Using restrictive covenants to secure overage payments
Author: Chris Dolan and Cara Beveridge
In the recent case of Cosmichome Ltd v Southampton City Council, the High Court considered the suitability of using a restrictive covenant to secure an overage payment.
Overage is a deferred payment which a seller may be entitled to demand after completion of a disposal of a property if a specified condition is met.
An overage obligation must be protected by the seller so that it can be enforced against successors in title to the buyer of the property as well as the buyer itself because the obligation to pay may arise after the original contracting buyer has sold the property on. Without adequate security in place, overage provisions can prove virtually worthless.
The fundamental legal problem is that the obligation to pay overage is a positive obligation and, as such, it does not 'run with the land'. This means that it is not automatically enforceable against successive owners and a means of enforcement has to be found.
The background to the Cosmichome case was that the BBC acquired a property in Southampton and constructed a purpose-built studio and administration centre on the site. The transfer to it contained a restrictive covenant confining the use of the land to broadcasting by the BBC. This restriction could be lifted upon payment of a 'development charge', i.e. an overage sum.
The transfer also contained a right of pre-emption: were the BBC no longer to need the land for broadcasting, it would notify the council, which could require it to sell the property back to the council. If the council chose not to do so, the BBC would be free to dispose of the land elsewhere, subject to the development charge.
In 2004, the BBC informed the council of its intention to sell the property and take a 25-year lease back and remain in occupation of the property. The council did not exercise its right of pre-emption. Cosmichome bought the land as planned, then asked the court for a declaration as to the enforceability of the restrictive covenant which purported to secure the development charge.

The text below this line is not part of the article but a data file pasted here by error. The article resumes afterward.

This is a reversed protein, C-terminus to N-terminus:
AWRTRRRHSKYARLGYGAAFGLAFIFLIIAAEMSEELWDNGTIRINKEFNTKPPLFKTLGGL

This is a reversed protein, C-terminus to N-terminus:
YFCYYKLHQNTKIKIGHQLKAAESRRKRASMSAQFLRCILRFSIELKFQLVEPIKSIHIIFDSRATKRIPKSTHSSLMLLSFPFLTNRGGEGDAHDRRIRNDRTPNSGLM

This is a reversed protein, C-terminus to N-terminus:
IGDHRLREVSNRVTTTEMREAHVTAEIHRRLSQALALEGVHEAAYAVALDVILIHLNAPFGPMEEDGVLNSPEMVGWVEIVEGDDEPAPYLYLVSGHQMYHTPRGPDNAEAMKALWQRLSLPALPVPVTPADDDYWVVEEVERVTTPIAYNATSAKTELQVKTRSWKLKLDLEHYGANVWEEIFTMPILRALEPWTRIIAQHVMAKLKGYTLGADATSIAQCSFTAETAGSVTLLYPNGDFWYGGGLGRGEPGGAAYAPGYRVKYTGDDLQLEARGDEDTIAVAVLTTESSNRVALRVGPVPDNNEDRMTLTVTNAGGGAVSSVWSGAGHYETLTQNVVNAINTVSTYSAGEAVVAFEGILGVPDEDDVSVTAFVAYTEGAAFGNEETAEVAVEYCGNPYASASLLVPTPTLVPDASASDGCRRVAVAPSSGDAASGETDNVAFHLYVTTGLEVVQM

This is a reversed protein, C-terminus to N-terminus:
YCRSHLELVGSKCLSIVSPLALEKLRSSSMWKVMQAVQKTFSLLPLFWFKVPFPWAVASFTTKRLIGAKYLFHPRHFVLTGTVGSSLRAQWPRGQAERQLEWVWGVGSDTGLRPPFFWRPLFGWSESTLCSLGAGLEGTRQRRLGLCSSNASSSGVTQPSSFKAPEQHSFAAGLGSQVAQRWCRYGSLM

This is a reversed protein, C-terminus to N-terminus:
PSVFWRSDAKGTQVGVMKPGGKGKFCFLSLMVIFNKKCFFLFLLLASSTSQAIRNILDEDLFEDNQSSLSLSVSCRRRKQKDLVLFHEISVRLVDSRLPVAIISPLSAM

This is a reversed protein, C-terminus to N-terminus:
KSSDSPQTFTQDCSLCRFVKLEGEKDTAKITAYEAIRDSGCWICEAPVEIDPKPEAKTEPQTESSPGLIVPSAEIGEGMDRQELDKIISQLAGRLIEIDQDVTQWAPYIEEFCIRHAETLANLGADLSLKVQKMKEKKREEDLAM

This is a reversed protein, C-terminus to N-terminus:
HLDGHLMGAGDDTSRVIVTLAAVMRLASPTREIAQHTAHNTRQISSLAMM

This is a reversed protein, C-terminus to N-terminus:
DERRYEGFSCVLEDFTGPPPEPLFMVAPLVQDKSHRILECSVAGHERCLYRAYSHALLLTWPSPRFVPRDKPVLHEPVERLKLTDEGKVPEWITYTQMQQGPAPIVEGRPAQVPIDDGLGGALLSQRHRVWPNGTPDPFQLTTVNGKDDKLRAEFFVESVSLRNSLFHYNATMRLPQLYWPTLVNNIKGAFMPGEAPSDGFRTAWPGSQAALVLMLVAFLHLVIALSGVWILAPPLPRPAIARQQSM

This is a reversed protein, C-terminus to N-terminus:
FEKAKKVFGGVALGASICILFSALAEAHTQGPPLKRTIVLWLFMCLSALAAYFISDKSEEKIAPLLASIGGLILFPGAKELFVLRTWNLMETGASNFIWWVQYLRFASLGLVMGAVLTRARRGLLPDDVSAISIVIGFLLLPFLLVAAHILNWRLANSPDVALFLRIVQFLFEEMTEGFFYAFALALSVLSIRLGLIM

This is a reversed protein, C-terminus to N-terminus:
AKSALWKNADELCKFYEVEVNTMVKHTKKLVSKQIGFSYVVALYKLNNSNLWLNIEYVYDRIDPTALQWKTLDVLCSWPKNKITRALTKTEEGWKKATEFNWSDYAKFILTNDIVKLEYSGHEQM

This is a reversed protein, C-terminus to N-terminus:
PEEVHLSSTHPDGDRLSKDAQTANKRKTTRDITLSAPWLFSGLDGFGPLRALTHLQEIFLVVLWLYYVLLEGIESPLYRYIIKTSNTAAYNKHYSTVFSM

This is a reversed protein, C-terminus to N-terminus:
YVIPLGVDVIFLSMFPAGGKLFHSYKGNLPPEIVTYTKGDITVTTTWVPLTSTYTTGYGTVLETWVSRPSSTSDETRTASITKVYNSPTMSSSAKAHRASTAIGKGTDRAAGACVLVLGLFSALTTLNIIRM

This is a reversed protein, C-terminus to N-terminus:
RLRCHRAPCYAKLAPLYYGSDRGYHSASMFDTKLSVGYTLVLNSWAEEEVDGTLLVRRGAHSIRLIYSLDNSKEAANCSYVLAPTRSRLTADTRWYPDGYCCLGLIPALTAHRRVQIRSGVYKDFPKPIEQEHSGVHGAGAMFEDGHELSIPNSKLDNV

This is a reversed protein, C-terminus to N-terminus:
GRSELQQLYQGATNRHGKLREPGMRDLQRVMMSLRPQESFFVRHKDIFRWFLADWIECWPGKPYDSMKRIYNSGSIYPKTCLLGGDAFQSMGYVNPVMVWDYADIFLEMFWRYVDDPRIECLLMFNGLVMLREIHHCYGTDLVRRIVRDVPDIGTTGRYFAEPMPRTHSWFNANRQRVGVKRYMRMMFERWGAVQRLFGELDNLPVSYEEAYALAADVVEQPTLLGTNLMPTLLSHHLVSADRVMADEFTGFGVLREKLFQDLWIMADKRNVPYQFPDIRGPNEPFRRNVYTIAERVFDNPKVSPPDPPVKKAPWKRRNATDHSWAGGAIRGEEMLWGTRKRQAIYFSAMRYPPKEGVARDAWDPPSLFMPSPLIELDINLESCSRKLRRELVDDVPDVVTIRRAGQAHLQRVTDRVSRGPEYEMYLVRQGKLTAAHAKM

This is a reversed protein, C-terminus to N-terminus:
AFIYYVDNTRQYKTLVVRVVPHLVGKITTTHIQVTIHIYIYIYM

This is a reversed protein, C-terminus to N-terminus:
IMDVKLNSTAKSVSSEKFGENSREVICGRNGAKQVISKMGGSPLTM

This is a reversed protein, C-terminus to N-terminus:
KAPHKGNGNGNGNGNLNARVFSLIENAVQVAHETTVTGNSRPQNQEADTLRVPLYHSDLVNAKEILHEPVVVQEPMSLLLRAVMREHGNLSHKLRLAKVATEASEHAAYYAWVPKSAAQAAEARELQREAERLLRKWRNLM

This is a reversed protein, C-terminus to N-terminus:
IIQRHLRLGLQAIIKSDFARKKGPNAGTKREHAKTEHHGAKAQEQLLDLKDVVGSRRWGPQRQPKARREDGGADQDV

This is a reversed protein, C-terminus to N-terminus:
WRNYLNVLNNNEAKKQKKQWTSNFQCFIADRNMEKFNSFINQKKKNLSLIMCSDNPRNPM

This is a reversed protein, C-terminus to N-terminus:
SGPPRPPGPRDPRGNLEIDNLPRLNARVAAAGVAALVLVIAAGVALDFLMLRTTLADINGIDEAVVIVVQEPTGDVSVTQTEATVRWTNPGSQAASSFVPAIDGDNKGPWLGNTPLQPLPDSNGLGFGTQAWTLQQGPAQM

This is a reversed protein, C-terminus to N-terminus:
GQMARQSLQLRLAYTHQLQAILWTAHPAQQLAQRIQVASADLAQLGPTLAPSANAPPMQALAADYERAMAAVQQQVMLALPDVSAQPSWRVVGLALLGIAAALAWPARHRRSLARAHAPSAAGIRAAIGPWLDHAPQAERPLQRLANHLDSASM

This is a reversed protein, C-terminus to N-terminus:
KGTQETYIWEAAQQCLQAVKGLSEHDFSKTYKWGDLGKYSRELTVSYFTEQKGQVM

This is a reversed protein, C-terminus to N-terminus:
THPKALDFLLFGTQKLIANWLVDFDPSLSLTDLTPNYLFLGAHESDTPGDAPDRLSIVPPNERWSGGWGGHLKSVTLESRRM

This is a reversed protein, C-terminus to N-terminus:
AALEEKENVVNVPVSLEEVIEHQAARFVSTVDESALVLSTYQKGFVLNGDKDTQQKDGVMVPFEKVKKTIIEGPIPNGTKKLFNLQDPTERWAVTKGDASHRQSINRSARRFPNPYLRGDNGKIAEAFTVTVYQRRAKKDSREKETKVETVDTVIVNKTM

The court said that in order to be enforceable against successors in title to the original contracting party (the BBC), a restrictive covenant must, at the time it was imposed, have been intended to and to have been capable of benefitting land of the covenantee (Southampton City Council). This was not the case.
The covenant was in effect a monetary obligation rather than a restrictive covenant in its true sense. It was not intended to protect or preserve the amenity or value of the council's adjacent land and so it did not bind Cosmichome as successor in title to the BBC.
Indeed, the balance of evidence suggested that the covenant was imposed for two reasons:
. in order to keep the BBC at the site
. to serve as a mechanism for extracting a payment if and when the BBC should seek to move elsewhere
What does this mean?
This recent case demonstrates that the courts can be reluctant to enforce restrictive covenants if the true objective of the restriction is not to preserve the amenity of land, but rather to obtain payment or release of the covenant.
This shows that careful consideration must be given to the method adopted to secure the obligation to pay overage to ensure that it is the correct approach having regard to all of the circumstances.